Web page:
The 2,634-acre Alameda Naval Air Station is a closed Navy installation located on Alameda Island, adjacent to the city of Alameda. Solid wastes generated at the site were disposed of in two on-base landfills. All liquid industrial wastewaters generated at the site prior to 1974 were discharged untreated into Seaplane Lagoon and the Oakland Inner Harbor. The Navy, with EPA oversight, has conducted investigations to support the development of cleanup decisions for the 35 Installation Restoration (IR) sites. Listed as a Superfund site 07/22/99.
Contaminants and Risks
- Surface Water
- Soil and Sludges
- Environmentally Sensitive Area
Remedial Project Manager (RPM)
California Department of Toxic Substances
Potentially Responsible Party – Navy
Wastes generated at the Site included industrial solvents, acids, paint strippers, degreasers, caustic cleaners, pesticides, chromium and cyanide wastes, waste oils containing PCBs, radium associated with dial painting and stripping, medical debris, and inert and unexploded ordnance. Solid wastes generated at the Site were disposed into two on-base landfills. Both landfills are adjacent to the San Francisco Bay and the Site 2 landfill surrounds both fresh and salt-water wetlands which provide nesting and foraging habit for a wide range of migratory and native birds. Alameda Naval Air Station is also a nesting ground for the largest colony of endangered species of Least Tern in Northern California.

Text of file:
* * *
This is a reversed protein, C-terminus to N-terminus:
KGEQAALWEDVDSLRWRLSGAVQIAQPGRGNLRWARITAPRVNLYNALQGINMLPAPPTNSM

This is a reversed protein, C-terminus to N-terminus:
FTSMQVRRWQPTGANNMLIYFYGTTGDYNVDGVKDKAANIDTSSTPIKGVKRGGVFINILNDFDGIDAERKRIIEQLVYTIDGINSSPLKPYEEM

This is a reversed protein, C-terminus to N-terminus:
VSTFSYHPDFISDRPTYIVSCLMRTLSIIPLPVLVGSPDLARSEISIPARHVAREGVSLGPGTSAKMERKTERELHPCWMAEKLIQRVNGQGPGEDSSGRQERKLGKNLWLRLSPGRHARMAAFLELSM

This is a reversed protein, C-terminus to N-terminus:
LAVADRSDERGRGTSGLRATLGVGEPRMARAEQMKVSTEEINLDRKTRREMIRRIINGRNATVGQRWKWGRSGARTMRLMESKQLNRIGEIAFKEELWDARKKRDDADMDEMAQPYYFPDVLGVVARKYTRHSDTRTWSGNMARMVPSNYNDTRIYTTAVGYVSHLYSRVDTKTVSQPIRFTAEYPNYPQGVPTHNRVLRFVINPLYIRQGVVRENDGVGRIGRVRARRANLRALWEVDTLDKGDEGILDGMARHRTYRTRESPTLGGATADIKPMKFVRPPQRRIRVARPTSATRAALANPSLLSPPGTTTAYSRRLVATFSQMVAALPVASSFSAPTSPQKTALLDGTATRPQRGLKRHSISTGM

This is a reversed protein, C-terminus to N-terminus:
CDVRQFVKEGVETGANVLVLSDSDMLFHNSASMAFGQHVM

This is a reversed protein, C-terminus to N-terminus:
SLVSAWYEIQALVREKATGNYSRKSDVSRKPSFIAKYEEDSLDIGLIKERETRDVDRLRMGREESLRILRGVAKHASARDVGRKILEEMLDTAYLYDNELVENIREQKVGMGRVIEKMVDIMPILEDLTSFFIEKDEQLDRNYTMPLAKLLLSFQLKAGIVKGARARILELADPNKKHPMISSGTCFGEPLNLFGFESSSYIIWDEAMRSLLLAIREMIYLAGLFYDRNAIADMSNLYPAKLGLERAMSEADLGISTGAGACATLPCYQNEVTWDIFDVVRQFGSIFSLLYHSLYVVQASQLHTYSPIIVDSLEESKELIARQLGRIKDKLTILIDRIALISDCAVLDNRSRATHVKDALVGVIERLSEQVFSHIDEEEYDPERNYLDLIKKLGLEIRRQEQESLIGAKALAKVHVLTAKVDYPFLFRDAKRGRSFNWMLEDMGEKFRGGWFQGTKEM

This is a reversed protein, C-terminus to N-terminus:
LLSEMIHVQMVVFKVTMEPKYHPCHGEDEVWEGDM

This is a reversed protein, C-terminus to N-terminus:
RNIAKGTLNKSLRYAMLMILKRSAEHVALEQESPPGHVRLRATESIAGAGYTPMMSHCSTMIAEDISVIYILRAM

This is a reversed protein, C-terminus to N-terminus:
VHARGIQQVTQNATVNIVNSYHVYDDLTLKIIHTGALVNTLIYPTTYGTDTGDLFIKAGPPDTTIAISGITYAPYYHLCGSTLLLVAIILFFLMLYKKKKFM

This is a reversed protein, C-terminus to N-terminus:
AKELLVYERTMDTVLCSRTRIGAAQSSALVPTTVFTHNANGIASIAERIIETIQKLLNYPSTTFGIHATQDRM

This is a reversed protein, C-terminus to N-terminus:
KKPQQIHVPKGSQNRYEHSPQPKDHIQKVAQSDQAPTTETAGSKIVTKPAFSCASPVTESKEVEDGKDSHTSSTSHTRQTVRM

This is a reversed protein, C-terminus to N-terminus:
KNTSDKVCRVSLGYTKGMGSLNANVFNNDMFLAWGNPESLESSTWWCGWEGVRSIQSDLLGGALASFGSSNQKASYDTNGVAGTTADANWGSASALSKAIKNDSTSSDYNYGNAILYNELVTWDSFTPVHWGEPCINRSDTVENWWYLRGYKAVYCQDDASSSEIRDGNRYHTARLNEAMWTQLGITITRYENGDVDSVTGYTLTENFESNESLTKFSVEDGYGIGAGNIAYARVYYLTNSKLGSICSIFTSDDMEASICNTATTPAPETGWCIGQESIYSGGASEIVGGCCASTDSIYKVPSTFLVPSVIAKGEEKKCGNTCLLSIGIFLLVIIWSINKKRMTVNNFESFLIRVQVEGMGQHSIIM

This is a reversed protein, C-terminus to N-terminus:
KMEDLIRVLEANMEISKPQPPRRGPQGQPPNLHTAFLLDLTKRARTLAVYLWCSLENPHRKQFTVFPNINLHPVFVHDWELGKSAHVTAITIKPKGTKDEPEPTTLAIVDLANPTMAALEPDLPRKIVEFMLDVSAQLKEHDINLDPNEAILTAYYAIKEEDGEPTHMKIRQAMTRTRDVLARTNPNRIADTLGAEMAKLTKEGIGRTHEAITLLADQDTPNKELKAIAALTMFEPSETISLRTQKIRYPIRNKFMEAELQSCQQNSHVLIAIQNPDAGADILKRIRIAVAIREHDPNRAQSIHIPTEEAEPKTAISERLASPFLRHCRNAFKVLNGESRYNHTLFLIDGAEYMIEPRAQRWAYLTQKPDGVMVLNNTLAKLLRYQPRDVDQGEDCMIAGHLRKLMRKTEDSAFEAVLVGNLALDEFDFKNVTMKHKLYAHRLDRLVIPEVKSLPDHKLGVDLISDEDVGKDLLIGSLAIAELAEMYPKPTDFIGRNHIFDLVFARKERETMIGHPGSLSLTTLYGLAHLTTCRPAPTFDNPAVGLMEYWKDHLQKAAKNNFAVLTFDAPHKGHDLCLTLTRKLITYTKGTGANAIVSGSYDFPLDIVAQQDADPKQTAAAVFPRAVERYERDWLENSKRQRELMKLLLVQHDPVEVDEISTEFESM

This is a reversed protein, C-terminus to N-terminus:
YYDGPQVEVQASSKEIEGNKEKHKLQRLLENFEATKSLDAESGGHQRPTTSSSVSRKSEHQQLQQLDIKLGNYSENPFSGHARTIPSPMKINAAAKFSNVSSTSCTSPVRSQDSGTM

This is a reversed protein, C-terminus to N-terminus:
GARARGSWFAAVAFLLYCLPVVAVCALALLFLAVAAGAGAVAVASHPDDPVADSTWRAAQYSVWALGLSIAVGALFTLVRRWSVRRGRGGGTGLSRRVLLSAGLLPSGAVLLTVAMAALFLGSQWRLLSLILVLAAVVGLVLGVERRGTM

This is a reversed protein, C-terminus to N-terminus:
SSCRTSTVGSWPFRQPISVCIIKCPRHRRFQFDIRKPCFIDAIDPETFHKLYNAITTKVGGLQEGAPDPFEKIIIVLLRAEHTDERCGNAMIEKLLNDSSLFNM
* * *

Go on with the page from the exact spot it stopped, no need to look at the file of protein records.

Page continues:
All liquid industrial wastewaters generated at the Site prior to 1974 were discharged untreated into Seaplane Lagoon and the Oakland Inner Harbor. These wastes pose a threat to the surrounding San Francisco Bay aquatic life and a potential threat to terrestrial ecological receptors.
Past activities at the base have resulted in a three-acre plume of mostly dense non-aqueous phase liquid (DNAPL) contamination at Site 5, with another larger and deeper DNAPL plume at Site 4. These plumes pose a potential long term human health threat from inhalation of volatile vapors and possible ingestion of groundwater. Remediating these plumes is challenging. The 110-acre Seaplane Lagoon which received all liquid industrial installation wastes from 1936 to 1974 resulted in contaminated sediment requiring remediation.